surveys of industrialists, business confidence is low.
Surveys suggest that manufacturing output could deteriorate
in Q-2. Output decreased 0.8% in Q-1 compared with Q-4.

--------------------------------------------- ---
Economists Foresee a Downturn in Economic Growth
--------------------------------------------- ---

3. (U) Private-sector economists have characterized the
situation as a "downturn in economic growth", not just a
bump in the road, blaming high oil prices and the strong
euro for the slump. The excess level of inventories is the
main problem for the industrial sector, notably the
automobiles sector. Most economists revised downward their
2005 GDP forecasts to 1.5%-1.6%. An expert at Exane, the
number one French broker, stressed "it will be difficult to
get more than 1.6% this year."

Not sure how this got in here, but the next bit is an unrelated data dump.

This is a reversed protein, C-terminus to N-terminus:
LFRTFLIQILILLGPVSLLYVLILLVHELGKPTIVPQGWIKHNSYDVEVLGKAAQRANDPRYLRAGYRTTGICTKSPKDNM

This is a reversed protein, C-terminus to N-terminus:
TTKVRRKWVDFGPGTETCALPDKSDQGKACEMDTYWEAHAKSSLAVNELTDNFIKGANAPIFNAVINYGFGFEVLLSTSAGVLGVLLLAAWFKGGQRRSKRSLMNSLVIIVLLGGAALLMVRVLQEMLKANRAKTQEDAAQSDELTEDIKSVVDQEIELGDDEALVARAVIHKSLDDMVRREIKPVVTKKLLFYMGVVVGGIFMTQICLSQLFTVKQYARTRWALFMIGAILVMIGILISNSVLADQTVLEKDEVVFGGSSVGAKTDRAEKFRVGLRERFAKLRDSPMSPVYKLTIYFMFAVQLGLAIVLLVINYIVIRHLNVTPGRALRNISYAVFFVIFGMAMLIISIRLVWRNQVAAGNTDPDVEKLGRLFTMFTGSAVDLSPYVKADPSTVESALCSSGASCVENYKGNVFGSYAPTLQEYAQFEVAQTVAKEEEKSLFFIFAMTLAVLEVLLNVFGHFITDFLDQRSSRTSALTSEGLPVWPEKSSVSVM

--------------------------------------------- -------------
Eurostat Estimate Seems to Assume Stronger Growth than
Thought in the Euro Zone
--------------------------------------------- -------------

4. (U) French data were released just before the Q-1 GDP
growth figure for the euro zone, which showed a 2.0%
increase (annualized) according to the Eurostat's flash
estimate. French Q-1 GDP is still unknown at this stage,
but a preliminary estimate will be released on May 20.
Germany caused a surprise with a 4% GDP increase
(annualized) in Q-1, while Italian GDP contracted by 2%
(annualized).

5. (U) According to Morgan Stanley's economist, Eric
Chaney, who updated his analysis after Eurostat released its
flash estimate, French GDP growth stood close to 1.6%
(annualized) in Q-1 after a strong performance in Q-4 (3.6%
annualized). He argued that France may have benefited from
the German growth, if not from the Italian, and the French
services sector may have been more resilient than the
manufacturing sector. European surveys suggested that the
services sector was less exposed to the rise in oil prices,
and competitiveness from the U.S dollar and China.

---------------------------------------